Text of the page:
Chris Bronson/IPT The Saint Alphonus Medical Center on 12th Avenue in Nampa is part of an organization that has been serving the community for 100 years.

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Family-owned W.W. Deal still selling insurance 85 years later Agency handles all lines of insurance, though largest part of business is property casualty By LIS STEWART



or 85 years, the Deal name has been synonymous with the word “insurance” in Canyon County. The family-owned W.W. Deal insurance agency at 917 Second St. S. in Nampa handles all lines of insurance, though the largest part of its business is property casualty — homes, automobiles, commercial, farm, etc. It is one of the largest independent insurance agencies in Nampa. Though a family business poses unique challenges, Bill Deal Jr. decided early on to go into the insurance business in Nampa, like his father, grandfather and great-uncle before him. “It’s a fun community to live in, grow in,” Deal said. “I was born and raised here and came back here.” The Deal family’s presence in the Treasure Valley started over a century ago, with the family of William Wallace Deal, a circuit

preacher. His name still rings a bell for many long-time Canyon County residents whose relatives were married by William Wallace while on his rounds. In 1932, Willam Wallace’s son Homer Deal opened Deal Insurance on 11th Avenue South in downtown Nampa. Two years later, he became the a regional manager for Farmer’s Insurance and sold the agency to his brother Edson, who ran it until 1965, when he sold it to Homer’s son Bill Sr. Insurance was always in the cards for Bill Sr. “I was born in 1936, so from my earliest memories, which would be maybe age 4 or 5, I was very much knowledgeable about what (my father) did in the insurance business,” Bill Sr. said. The agency expanded under Bill Sr.’s ownership, combining

with the Jamison Reid agency in to become Jamison, Reid and Deal. In the 1980s, Bill Deal Sr. bought out his partner and the name of the agency became W.W. Deal. Bill Deal Sr. sold the company to his son Bill Jr. in 2007 when he was appointed by Idaho Gov. Butch Otter to be director of the Idaho Department of Insurance. He led the department through the Great Recession and implementation of the Affordable Care Act before retiring from the department in 2014. The company is run these days under the leadership of Bill Jr. and Tirana Chafin-Deal, who have been married 25 years. Tirana is a retired stockbroker and licensed insurance agent. They don’t have kids, but they do have fur-babies: two corgis named Moxi and Dottie and a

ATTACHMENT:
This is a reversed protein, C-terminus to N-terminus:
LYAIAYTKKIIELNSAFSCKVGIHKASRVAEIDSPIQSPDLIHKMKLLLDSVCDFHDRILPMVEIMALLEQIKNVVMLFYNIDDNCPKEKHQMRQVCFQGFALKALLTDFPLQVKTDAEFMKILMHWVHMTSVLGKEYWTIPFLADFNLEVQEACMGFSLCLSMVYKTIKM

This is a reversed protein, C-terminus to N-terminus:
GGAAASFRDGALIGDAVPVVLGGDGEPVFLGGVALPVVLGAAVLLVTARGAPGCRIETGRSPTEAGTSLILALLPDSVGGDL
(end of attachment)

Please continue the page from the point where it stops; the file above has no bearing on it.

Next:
havachon named Kippy. At age 54, Bill Jr. has no immediate plans to retire. “As long as I enjoy it, I’m going to keep doing it,” Bill Jr. said. W.W. Deal employs 12 people, including 76-year-old Dianne Siewert, who, through company mergers, has essentially worked for the same insurance agency for 57 years. Although she started out and spent much of her career as a customer service agent, quoting rates and writing policies, Siewert transitioned to receptionist several years ago. Like Bill Jr., Siewert does not have any intention to retire, either. She loves what she does. “I need something to do, and as long as I’m able, I’ll continue,” Siewert said. “I love the people I work with and the people I work for.”

W.W. Deal Address: 917 Second St. S. in Nampa Phone: 208-466-2465 Website: wwdealinsurance.com Chris Bronson/IPT Dianne Siewert has been working at W.W. Deal Insurance for 57 years.


Cavalcade | Saturday, March 25, 2017

Chris Bronson/IPT Bill Deal Jr. continues to run his family’s insurance company, W.W. Deal Insurance, in Nampa.

At 85, Jacobsen Sign Co. founder isn’t ready to slow down Jacobsen Sign founder’s work can be seen all over Nampa and beyond By LIS STEWART



hen Bill Jacobsen’s boss told him 64 years ago she was cutting back his hours managing a local sign business, he told her to make out his next paycheck to Jacobsen Sign Company. “And I haven’t been out of work since,” Jacobsen said. His former employer, United Signs, went out of business six months later. Over the decades, Jacobsen kept up with the evolution of his trade as it went from by-hand work to mainly computer design. And though he lacks formal art training, his experience and ingenuity have kept him in business. Jacobsen has been creating signs for customers in Canyon County and beyond since 1953. It’s a good chance that many of the campaign signs, pole signs, monument signs or logo-decorated vehicles visible on any drive around town are the work of Jacobsen. He's so well known that he hardly advertises; people just come to him. Pulling out a scrapbook, Jacobsen leafed through pages, pointing out some of his favorite pieces from the past. One of the first in the book is of him, in the early days of